The Importance of Truly Knowing Your Customers

The field technician’s role in supporting its customers may be extremely varied, and no one job description is likely to be able to describe or define everything he or she does – either from the customer’s perspective, or from the organization’s. In some cases, a field technician is called on to be nothing more than the repair person – they arrive on-site, fix the equipment, and leave without causing any undue disruption; however, in other cases, they may serve as anything from a consultant (i.e., being asked to provide advice on how to most efficiently use the equipment), to a trainer (i.e., being asked to teach the customer how to operate some of the equipment’s more advanced features), to a sales person (i.e., being asked to suggest what new types of equipment should be acquired to replace the existing model), etc.

If the question is “Which one of these roles is the field technician supposed to play when interacting with its customers?”, the answer is – simply stated – “All of them!” The customer will, at one time or another, expect their field technicians to serve in all of these roles, as they will typically be the only representative of your company that physically visits or speaks to the customer once the original equipment sale has been made (save for an occasional sales call made as the equipment nears the expiration date of the warranty or service agreement, etc.).

Basically, field technicians need to serve in whatever role their customers expect them to serve as they will be their only “true” connection to the company that provides them with their operating systems and equipment service and support. The irony is that, if all they do is repair the customer’s equipment whenever it fails, they will typically be perceived as “not doing their job”. However, by also becoming their customers’ systems and equipment consultant, advisor, and (pre-)sales person – if only on a casual, or as-needed basis – they will certainly place themselves in a stronger position to become the most important individual to the customer with respect to any and all of its systems and equipment service and support needs.

It doesn’t take customers a very long time to get to know who their field technicians really are. In fact, with just a few on-site service calls under their belt, they probably will get to know them very well in terms of how well they communicate with customers; how quickly they react to what they would define as “emergency” or “urgent” situations; how quickly they tend to arrive on-site; and how much attention they pay to the details once they get there.

Can your organization say the same for each of its customers? If the answer is “no”, you may find yourself in a situation where your customers are “managing” their relationships with you better than you are with respect to managing them. If this is the case, you may ultimately find yourself at a relative disadvantage in dealing with your customers in the future – especially if they believe that you don’t really know who they are (i.e., what makes them “tick”; what “ticks” them off; etc.).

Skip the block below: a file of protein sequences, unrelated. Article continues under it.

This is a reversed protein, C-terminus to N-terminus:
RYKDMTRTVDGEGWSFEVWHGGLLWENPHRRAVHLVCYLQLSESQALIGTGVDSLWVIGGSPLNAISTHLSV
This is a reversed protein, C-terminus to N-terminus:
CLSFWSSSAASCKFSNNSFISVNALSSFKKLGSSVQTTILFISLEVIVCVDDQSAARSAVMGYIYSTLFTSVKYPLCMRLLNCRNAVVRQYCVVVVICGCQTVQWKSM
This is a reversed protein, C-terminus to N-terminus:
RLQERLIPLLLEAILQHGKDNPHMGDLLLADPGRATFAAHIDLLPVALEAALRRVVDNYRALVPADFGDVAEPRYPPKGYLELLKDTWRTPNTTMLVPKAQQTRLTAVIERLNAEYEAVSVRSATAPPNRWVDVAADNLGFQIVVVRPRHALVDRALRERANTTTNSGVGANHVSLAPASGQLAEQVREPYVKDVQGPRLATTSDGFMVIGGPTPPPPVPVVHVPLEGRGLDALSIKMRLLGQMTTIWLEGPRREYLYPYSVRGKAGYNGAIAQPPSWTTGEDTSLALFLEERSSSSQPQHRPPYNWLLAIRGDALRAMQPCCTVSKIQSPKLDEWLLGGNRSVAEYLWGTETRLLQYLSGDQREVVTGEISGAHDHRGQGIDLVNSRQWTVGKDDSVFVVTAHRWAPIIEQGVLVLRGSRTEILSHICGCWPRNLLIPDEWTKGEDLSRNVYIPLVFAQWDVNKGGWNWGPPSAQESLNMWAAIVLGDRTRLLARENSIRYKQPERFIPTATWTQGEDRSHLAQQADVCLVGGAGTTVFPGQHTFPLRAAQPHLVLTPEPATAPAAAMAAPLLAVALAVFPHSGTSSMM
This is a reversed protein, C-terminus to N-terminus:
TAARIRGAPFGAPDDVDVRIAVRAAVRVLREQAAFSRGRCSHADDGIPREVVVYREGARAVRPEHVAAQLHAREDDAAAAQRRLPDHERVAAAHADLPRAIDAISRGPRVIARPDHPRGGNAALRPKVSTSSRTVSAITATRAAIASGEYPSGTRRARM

So, what do you really need to know about your customers? It once again comes down to having a basic understanding of their specific and unique needs, requirements, preferences, and expectations for the types of service and support you provide, and the way they react when their equipment goes down. And, how can you best get to know your customers on this basis? By listening, observing, and thinking before you speak!

However, while understanding the customer’s need for basic systems and equipment service and support is relatively simple, understanding their need for “value-added” service and support may be a bit more complicated, as their interpretations of exactly what “value-added” means may be “all over the place”.

From the customer’s perspective, “value-added” may mean anything from performing additional maintenance service on peripherals hanging off of the equipment; to servicing additional equipment while the service technician is already on-site; to installing new software; to installing another piece of equipment they had recently purchased from your company that you were not even aware they had; to walking them through an unrelated problem that they might be facing; to anything else in-between.

While these may all represent realistic “needs” from the customer’s perspective, it will ultimately be up to company policy (and the service technician’s daily schedule) to determine what really represents acceptable “value-added” service and support while the service technician is already at the customer site – and what will require an additional, or separate (and, sometimes, billable), work order.

Some examples of the various types of value-added service and support that both the service technician and its customers may agree on while the tech is already on-site may include:

  • Answering questions or inquiries about other installed equipment that they presently have covered under a service agreement with the company;
  • Double-checking the integrity of the connectivity and/or interfaces that the equipment that was just repaired has with other units in the user’s network;